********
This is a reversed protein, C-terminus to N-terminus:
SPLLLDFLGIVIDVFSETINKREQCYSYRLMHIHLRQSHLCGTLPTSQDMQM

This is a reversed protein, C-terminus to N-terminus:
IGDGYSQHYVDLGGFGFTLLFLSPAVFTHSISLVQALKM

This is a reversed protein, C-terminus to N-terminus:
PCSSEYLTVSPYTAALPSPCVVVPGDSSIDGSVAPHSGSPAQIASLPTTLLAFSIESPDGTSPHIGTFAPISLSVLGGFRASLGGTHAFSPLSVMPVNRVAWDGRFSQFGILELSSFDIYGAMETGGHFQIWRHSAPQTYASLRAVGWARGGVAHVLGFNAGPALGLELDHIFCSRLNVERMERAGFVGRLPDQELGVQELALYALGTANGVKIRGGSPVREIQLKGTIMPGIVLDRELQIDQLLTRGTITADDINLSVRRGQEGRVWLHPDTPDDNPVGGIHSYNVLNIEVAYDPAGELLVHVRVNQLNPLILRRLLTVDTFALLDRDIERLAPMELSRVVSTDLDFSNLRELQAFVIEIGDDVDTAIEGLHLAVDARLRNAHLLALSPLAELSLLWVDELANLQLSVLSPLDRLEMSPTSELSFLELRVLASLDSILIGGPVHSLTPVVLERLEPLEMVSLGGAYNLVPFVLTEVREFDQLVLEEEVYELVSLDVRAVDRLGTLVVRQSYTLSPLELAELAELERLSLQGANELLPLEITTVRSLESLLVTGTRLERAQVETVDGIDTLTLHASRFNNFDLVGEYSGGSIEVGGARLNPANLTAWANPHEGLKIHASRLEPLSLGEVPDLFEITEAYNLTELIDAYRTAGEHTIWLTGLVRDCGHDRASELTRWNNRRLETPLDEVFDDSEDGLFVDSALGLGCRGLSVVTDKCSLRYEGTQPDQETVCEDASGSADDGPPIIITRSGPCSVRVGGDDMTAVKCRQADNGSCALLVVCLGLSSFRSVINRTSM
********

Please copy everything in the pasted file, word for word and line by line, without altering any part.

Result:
This is a reversed protein, C-terminus to N-terminus:
SPLLLDFLGIVIDVFSETINKREQCYSYRLMHIHLRQSHLCGTLPTSQDMQM

This is a reversed protein, C-terminus to N-terminus:
IGDGYSQHYVDLGGFGFTLLFLSPAVFTHSISLVQALKM

This is a reversed protein, C-terminus to N-terminus:
PCSSEYLTVSPYTAALPSPCVVVPGDSSIDGSVAPHSGSPAQIASLPTTLLAFSIESPDGTSPHIGTFAPISLSVLGGFRASLGGTHAFSPLSVMPVNRVAWDGRFSQFGILELSSFDIYGAMETGGHFQIWRHSAPQTYASLRAVGWARGGVAHVLGFNAGPALGLELDHIFCSRLNVERMERAGFVGRLPDQELGVQELALYALGTANGVKIRGGSPVREIQLKGTIMPGIVLDRELQIDQLLTRGTITADDINLSVRRGQEGRVWLHPDTPDDNPVGGIHSYNVLNIEVAYDPAGELLVHVRVNQLNPLILRRLLTVDTFALLDRDIERLAPMELSRVVSTDLDFSNLRELQAFVIEIGDDVDTAIEGLHLAVDARLRNAHLLALSPLAELSLLWVDELANLQLSVLSPLDRLEMSPTSELSFLELRVLASLDSILIGGPVHSLTPVVLERLEPLEMVSLGGAYNLVPFVLTEVREFDQLVLEEEVYELVSLDVRAVDRLGTLVVRQSYTLSPLELAELAELERLSLQGANELLPLEITTVRSLESLLVTGTRLERAQVETVDGIDTLTLHASRFNNFDLVGEYSGGSIEVGGARLNPANLTAWANPHEGLKIHASRLEPLSLGEVPDLFEITEAYNLTELIDAYRTAGEHTIWLTGLVRDCGHDRASELTRWNNRRLETPLDEVFDDSEDGLFVDSALGLGCRGLSVVTDKCSLRYEGTQPDQETVCEDASGSADDGPPIIITRSGPCSVRVGGDDMTAVKCRQADNGSCALLVVCLGLSSFRSVINRTSM